- What are the reasons for the divorce?
- Whether there is provable fault by either party
- What the child-rearing has been and what are likely custody outcomes
- What the finances are: how would assets be divided, how would each person survive in the event of a divorce
- What the client is hoping to achieve in the long-term
What can the client do to facilitate the best possible initial assessment?
- Court Documents: If there has been a court filing, the client must bring previously filed documents. The last order entered by a court is an absolute must if the client is seeking post-divorce advice. Certainly, if a client has recently been sued, the client must bring the suit and the summons served upon them and be prepared to say exactly when the papers were handed to them.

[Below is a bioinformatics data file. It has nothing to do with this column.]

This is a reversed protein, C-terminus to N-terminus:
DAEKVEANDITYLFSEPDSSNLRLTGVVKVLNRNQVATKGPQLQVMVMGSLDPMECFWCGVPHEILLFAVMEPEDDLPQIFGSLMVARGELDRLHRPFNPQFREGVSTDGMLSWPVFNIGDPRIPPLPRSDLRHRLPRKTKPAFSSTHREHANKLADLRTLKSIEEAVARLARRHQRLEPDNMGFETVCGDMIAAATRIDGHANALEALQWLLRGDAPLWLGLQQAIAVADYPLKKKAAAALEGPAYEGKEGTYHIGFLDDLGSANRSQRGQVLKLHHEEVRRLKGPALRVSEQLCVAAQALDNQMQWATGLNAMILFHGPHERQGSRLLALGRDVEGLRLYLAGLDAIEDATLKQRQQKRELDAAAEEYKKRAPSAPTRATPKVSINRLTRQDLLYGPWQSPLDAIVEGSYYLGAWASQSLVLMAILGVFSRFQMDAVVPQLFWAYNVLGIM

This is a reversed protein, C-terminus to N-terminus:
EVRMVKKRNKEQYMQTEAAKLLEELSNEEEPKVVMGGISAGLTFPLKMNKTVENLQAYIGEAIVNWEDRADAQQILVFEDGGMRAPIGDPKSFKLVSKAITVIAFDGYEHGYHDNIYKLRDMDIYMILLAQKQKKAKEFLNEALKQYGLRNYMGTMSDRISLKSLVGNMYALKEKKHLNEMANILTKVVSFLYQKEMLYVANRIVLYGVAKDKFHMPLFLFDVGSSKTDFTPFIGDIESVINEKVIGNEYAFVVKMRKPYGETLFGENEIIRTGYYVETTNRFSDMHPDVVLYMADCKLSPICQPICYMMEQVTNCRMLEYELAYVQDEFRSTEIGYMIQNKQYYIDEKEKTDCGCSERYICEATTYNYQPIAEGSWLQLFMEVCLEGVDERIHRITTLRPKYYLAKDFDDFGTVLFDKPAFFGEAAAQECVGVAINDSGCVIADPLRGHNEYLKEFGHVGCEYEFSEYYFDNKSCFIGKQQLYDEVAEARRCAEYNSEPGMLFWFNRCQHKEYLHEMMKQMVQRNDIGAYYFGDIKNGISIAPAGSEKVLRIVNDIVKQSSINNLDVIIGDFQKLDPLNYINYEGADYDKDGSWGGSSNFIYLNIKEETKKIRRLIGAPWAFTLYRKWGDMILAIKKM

- Financial documents:
(Note: the idea is to provide a basic understanding of the finances. Detail will be developed later)
- Financial statements given by either party to lenders if you have them
- basic financial statements prepared by either party
- the latest pay stub for both parties if you have them
- the latest statements for savings, stock and pension accounts if you have them (Note: the attorney will be interested in a basic idea of what was acquired during the marriage versus what was acquired before the marriage and what was received by gift during the marriage.)
- Tax returns for the last three years if you have them
- a social security earnings history if you have one
- Basic Timeline of Events: (Too much detail would not be useful in an initial assessment)
- Proof of Fault: such as telephone records, copies from Facebook, letters, recordings, pictures, cards, etc, pictures of bruises, doctor bills from abuse, etc.
- Payment: Oftentimes it is important to protect against the other party knowing about the appointment, so make arrangements to pay by a method the other spouse will not be able to detect, such as cash or cashiers check or checking account to which the other spouse does not have access.